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West Vancouver students shine at VEX Robotics World Championships

Teams from the North Shore are forming a dynasty known around the world
West Vancouver students compete in the VEX Robotics World Championships held from April 25 to May 3 in Dallas, Texas. | Andrew Liu

The Ten Ton Robotics Team, representing West Vancouver students from elementary to university tiers, racked up a plethora of awards at VEX Robotics World Championships held from April 25 to May 3 in Dallas, Texas.

They earned the Robot Skills World Champions, the Create Award, the Think Award, the Amaze Award, and the Reverse Engineering Award.

Teams with the West Vancouver School District Robotics Academy have excelled at the competition since its inception. There hasn’t been a year without qualified teams, except for the one year during the pandemic when the academy had the most qualified teams but couldn’t attend.

“As many as 300 students from Grade 3 to Grade 12 are involved in robotics schools, which makes us one of the biggest robotics programs in North America, if not the world. That is incredible considering we’re a pretty small community,” said Carie Wilson, the district vice-principal of innovation and technology for WV schools and a part of the teaching staff for the Robotics Academy. “Of course, not every child advances to the World Championships, but all have the opportunity to engage with robotics and explore engineering and design concepts. It’s a truly enriching program for all involved.”

Every year, the game changes. Students and their coaches learn about next year’s events at the World Championships. The minute they learn about the next game, they start creating and trying to figure out what will be the best robot to build. As the year goes along, they go to different competitions and start to tweak their design and fix things. It is truly a year-long process, Wilson added.

Asked about skills students develop during the year of preparation, Wilson, who is also a part of the teaching staff for the robotics academy, said there is much.

“They have to keep an engineering notebook that is a record of all of the different design cycles and challenges they’ve gone through and how they’ve met the challenges. It’s a very real-world thing because real-world engineers also have to keep an engineering notebook. They learn, hands-on, the applications of physics, math, and science whereas a student who’s just been in the classroom and not built anything doesn’t have that same hands-on understanding,” Wilson. “All of those things that our students learn serve them well as they move on from us. We’ve had students go on to universities all over the world from our robotics program.”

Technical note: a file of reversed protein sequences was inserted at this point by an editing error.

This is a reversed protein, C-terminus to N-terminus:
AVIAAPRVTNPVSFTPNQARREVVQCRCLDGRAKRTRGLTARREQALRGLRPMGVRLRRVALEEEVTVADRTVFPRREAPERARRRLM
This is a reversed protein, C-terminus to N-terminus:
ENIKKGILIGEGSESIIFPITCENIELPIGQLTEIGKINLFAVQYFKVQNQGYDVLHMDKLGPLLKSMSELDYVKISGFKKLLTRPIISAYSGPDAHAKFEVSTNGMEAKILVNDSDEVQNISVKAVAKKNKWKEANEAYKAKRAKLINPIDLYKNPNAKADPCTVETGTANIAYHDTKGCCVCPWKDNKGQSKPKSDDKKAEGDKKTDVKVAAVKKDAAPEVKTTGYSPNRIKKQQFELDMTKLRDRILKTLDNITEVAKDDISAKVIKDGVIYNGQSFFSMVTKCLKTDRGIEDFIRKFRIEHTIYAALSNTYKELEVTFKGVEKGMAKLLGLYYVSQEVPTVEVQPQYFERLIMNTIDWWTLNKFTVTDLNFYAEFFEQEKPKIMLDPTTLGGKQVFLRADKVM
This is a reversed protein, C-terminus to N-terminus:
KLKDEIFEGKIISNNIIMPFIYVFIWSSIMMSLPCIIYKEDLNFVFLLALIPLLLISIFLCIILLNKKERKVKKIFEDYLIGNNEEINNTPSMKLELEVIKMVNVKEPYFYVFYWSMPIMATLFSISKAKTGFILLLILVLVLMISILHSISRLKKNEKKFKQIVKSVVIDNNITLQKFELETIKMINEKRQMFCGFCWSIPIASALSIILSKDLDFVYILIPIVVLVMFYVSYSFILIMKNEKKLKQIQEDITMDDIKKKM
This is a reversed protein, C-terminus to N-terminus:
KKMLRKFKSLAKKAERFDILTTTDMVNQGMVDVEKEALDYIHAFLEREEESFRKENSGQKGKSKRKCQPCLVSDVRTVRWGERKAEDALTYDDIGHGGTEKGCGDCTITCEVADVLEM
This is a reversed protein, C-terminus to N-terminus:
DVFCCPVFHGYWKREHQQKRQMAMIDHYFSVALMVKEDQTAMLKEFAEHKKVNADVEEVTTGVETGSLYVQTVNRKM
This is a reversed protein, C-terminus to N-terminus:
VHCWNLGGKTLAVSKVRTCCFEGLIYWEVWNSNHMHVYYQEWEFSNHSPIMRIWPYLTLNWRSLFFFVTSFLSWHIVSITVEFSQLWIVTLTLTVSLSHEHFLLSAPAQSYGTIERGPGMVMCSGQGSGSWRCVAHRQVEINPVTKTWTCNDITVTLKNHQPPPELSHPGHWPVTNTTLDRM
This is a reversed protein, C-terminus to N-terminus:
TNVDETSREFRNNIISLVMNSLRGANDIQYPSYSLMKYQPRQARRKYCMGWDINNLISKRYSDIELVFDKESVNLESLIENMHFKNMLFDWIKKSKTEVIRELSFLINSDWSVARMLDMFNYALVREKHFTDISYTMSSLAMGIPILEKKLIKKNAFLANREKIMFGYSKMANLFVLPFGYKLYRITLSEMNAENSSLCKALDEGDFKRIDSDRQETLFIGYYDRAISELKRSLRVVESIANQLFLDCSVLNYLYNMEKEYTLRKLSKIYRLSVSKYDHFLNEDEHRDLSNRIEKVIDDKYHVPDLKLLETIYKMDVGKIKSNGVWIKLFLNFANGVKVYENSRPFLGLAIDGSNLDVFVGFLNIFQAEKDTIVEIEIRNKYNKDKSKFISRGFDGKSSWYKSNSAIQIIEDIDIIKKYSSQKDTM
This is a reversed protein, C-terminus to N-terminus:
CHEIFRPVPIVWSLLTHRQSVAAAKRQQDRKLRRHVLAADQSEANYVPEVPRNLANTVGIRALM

Ian Kennedy, the director of instruction with West Vancouver school district, also feels passionately that robotics is an amazing skill for students to work on.

“They develop not so much the technical skill as much as the problem solving, the communication, the critical thinking, the analysis, the teamwork, the ability to solve complex programs and iterate and redesign. If we think about all the successful learners or thinkers out there or what the world needs more of, it’s people with these skills that students learn through the process of robotics.”

On what they hope robotics students will take away from their experience, Wilson said she wants them to learn that if they put their mind to something, they can do it.

“But it could take hard work and there could be bumps on the road. However, as long as they persevere, they will get what they want,” she said. “Also, the memories they’ve had of being part of a team and what that feels like is what I hope they carry forward with them from us.”

Echoing the same remarks, Kennedy said, “If all of us look back on our lives, it’s those teachers that really got us going in a great direction, so a huge shoutout to our incredibly dedicated and passionate robotic staff. Our diverse team of coaches, facilitators and staff are working hard to develop a pathway for success of students in robotics from grade five onwards.”

The 2024 VEX Robotics World Championship, presented by the Northrop Grumman Foundation, is an annual event which brings together the top VEX IQ Robotics Competition, VEX Robotics Competition, and VEX U Robotics Competition teams from around the globe to celebrate their accomplishments and be crowned champions.

Fatemeh Falah is an intern reporter with the North Shore News. She can be contacted at [email protected].